Four Lightning Strikes and Your Data is Out – Rescue Australian Cloud
It takes four lightning strikes to wipe out data in the modern day datacentre, and if you think it doesn’t happen, prepare to be surprised. Backup is your only medicine.
In August 2015, four successive lightning bolts hit one of Google’s facilities in Europe, taking out the local utilities grid and sending power surges throughout the storage systems used by Google Compute Engine (GCE) infrastructure, which allows customers from around the world to run virtual machines and store data in the cloud. It is the same datacentre and the same infrastructure that powers the search engine, Gmail, YouTube and other services.
As a result of the lightning strikes, some of the customers’ data was lost. While most of it came back online, small parts of data could not be recovered.
“Although automatic auxiliary systems restored power quickly, and the storage systems are designed with battery backup, some recently written data was located on storage systems which were more susceptible to power failure from extended or repeated battery drain,” Google said in a statement published online.
In the same statement, the Internet giant highlighted “an important reminder” that GCE virtual machines “unavoidably vulnerable to datacenter-scale disasters” and customers must remember to take GCE snapshots and store them in the cloud.
In other words, Google used the incident to remind customers about data backup and the importance of storing it in a remote location. When disaster strikes, services can be brought back online much faster by restoring them from a backup.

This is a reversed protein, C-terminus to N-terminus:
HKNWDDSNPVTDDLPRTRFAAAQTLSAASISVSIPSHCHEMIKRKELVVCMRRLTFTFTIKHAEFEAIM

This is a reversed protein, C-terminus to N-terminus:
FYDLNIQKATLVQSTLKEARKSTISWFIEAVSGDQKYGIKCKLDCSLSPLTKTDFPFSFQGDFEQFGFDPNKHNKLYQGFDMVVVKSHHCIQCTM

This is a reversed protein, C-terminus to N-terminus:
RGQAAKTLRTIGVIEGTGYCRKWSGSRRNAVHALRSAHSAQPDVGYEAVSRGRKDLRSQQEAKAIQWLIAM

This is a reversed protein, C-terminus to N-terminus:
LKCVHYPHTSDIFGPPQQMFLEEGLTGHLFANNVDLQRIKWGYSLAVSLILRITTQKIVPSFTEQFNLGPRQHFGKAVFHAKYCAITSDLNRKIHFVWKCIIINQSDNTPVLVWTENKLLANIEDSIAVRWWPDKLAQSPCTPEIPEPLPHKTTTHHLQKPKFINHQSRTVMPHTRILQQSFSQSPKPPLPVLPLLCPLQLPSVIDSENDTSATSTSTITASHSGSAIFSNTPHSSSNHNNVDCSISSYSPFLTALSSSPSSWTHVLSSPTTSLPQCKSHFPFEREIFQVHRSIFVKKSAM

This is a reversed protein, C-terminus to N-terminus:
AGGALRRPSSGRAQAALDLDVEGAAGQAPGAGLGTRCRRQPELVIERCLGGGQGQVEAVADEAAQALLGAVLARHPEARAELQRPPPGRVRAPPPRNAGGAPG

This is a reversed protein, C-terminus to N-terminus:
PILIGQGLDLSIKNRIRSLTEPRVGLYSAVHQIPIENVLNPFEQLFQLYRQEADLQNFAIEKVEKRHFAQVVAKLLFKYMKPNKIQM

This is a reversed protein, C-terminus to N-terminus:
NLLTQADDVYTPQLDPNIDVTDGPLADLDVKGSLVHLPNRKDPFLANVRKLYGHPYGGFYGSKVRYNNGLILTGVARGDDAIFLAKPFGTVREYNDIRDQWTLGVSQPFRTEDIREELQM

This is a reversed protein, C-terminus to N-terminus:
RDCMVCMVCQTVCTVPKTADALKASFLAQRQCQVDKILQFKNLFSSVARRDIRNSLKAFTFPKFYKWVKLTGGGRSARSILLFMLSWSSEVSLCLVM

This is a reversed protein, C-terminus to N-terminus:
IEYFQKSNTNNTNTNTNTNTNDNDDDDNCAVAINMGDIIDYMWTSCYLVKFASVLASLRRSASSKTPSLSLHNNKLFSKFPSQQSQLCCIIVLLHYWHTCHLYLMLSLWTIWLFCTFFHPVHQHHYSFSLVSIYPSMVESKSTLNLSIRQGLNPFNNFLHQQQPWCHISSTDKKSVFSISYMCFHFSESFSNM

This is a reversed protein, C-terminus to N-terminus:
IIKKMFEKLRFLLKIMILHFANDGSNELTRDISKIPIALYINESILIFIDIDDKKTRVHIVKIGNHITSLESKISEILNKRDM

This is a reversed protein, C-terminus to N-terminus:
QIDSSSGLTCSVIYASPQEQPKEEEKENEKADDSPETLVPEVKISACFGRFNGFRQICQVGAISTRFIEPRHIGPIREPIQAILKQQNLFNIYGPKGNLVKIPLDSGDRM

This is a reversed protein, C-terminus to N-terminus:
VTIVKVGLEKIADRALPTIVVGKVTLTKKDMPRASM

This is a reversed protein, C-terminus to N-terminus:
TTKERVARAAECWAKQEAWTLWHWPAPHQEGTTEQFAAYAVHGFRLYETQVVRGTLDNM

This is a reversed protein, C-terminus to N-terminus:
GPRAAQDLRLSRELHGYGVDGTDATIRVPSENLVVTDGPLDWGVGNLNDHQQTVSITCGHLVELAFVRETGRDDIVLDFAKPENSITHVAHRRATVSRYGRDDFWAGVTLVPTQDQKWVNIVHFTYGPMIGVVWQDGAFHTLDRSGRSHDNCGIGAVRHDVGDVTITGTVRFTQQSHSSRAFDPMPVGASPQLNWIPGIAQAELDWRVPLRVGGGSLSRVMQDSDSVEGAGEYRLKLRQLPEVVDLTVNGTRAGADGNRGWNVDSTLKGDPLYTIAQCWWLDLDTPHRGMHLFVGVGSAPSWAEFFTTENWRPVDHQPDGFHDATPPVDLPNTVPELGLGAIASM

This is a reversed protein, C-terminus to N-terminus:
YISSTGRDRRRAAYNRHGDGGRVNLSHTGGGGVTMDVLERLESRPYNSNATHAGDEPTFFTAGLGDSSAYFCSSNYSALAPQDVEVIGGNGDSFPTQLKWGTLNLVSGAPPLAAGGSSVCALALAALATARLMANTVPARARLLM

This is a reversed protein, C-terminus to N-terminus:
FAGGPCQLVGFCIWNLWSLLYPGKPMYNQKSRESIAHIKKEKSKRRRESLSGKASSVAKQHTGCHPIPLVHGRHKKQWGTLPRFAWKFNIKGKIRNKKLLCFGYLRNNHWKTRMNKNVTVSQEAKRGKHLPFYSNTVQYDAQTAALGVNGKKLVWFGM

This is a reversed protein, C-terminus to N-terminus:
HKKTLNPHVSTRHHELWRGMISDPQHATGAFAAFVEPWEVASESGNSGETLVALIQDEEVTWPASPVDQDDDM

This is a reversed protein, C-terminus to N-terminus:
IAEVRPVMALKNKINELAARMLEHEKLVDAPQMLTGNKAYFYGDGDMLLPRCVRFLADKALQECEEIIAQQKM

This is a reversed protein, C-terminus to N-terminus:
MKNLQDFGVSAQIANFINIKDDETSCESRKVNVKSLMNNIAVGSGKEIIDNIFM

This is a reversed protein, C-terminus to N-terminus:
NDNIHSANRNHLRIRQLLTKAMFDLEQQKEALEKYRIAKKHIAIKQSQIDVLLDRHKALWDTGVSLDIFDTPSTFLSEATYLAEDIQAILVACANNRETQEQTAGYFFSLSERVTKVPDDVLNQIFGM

There are four things that can be learned from this incident.
First, nobody is immune to data loss, even leading industry players, whose job is to keep data online. The best hardware and advanced technology once again proved to be powerless against the forces of nature, reinforcing the need for data backup as the ultimate measure for data integrity.
Second, data loss is often caused by the most unexpected and unlikely events, in this case — the four consecutive lightning strikes. Most likely no other datacenter will ever experience it again, but floods, hurricanes and other natural disasters are known to affect the data safety in the past. In 2012 a number of datacenters went offline in New York caused by flooding that followed Hurricane Sandy. Customers with a business continuity plan were able to restore their backups elsewhere to carry on their business.
Third, the 0.000001% of the GCE data that Google lost last week could be your personal and business files. Are you prepared to lose pictures of your loved ones or important documents that your business depends on? How important is your data to you and how valuable are your digital memories?
Data loss is something that most of computer users have to go through at some point of their lives. Data backup remains to be the only remedy against the lost thumb drives, faulty hard disks, human errors and other data security hazards.
When was the last time you did a backup of your computer?